OPINION

Sam Matthews: Exam results herald the annual exodus of Kilkenny's young people

Sam Matthews

Reporter:

Sam Matthews

Email:

sam.matthews@kilkennypeople.ie

Helpline for students

Students receiving results and parents can call freephone on 1800 265 165 for advice and guidance

Just over 1,000 people in Kilkenny will receive their Leaving Cert results today — the culmination of all their hard work, and hopefully, a ticket on to the next chapter in their lives.

I’ve visited local schools on results day the past few years to see how the classes have got on, to talk to the students and get their reaction.

Speaking to teachers and parents, they generally seem just as invested in the results as the students themselves! The lads can often be a bit laconic and keen to get away, the girlsgenerally have a bit more chat about their CAO choices and where they think the future will take them.

Inevitably, I think back to the day I got my own results, which is ten years ago this year. In August 2007, it was well into the evening before I was persuaded to open them; I was worried it would ruin the celebrations I had planned.

I went away to Dublin to study, and later, I was lucky enough to find work in Kilkenny and come back to live and work. Many of those I studied with are now abroad, where they have built lives.

I wonder how many students I meet today getting their results will still be in Kilkenny in ten years’ time?
Most of them likely won’t still be here even in just a few weeks’ time. Be it for work or for education, the majority will have to leave this county and go elsewhere.

They might travel abroad as many of my cohorts did; or like me, they will move to Dublin (or Galway, Cork, etc) to university or some kind of further education.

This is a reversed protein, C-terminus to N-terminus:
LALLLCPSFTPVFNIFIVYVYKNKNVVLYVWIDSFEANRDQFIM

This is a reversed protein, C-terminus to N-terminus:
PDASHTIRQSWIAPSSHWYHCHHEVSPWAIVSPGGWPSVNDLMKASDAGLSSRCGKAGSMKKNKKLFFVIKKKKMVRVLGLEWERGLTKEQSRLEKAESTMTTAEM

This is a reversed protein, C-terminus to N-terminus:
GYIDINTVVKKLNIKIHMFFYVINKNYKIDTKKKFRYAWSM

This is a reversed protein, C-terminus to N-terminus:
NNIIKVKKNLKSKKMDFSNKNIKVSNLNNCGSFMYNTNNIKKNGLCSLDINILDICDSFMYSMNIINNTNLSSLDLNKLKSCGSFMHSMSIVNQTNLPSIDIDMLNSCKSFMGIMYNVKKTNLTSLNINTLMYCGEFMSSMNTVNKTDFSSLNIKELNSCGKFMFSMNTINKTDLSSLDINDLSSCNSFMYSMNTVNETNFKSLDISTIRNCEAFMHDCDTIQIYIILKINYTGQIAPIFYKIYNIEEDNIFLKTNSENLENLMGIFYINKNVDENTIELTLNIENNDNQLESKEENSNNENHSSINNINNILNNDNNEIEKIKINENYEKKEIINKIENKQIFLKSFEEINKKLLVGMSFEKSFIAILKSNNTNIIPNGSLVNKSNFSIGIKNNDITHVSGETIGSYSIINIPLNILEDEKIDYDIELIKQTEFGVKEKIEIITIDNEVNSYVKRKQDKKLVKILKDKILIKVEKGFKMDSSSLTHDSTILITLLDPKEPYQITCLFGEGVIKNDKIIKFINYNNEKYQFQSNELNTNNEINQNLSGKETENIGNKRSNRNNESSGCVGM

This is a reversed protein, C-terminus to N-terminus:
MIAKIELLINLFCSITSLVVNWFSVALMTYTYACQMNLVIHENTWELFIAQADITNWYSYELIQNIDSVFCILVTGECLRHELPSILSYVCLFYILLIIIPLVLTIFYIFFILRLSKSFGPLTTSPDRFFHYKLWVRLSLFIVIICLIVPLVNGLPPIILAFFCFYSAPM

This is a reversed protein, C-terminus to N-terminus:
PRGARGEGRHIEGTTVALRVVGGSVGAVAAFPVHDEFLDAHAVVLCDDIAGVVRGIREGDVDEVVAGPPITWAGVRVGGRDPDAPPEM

It’s a real shame and a poor reflection on the Powers That Be that we still don’t have the university this region has been crying out for for so long now. It’s been promised by Governments, and was mentioned only last month by Taoiseach Leo Varadkar (speaking in Waterford). We’ve heard it all before.

The South-East Economic Monitor report published earlier this year looked at the region’s capacity for higher education and found it severely wanting. Its authors warned that the south-east’s economy would not catch up with the rest ‘while there continues to be a cap on higher education capacity’.

We give out about a lack of investment here, and decry low numbers of IDA visits and Enterprise Ireland-backed jobs— what about the more than €1 billion spent on new university buildings over the past five years - not one cent of which was spent in the south-east?

The south-east has lower educational attainment than other regions. Ultimately, this translates to ‘lower incomes and a less high skilled, lower productivity labour market’.

“This lower educational attainment, is a problem that has built up over a long-time period brought about by lower investment in higher education in the region,” says the report.

As such, the south-east is ‘missing’ more than 7,000 higher education places - and that number is increasing. Currently, we have the lowest growth of educational capacity of any of the city/regions. It's a full 'brain drain' in action — more than 13,500 people from the south-east are studying outside it.

In 2013, the council unveiled exciting plans for a ‘knowledge and business quarter’ on the recently-acquired St Francis Abbey site, including a new third-level research and development campus as part of the planned university for the south-east.

Almost four years on, that still seems far away. It was not here for my class ten years ago, and only a serious optimist would bet on it being here ten years’ down the road. Another decade of young people will be packing their bags.

is the start of a new chapter for many young people; it’s not a day for complaining. Still, it’s a little bit sad that this annual event is followed almost immediately by an exodus.

The best of luck to everyone opening exam results today.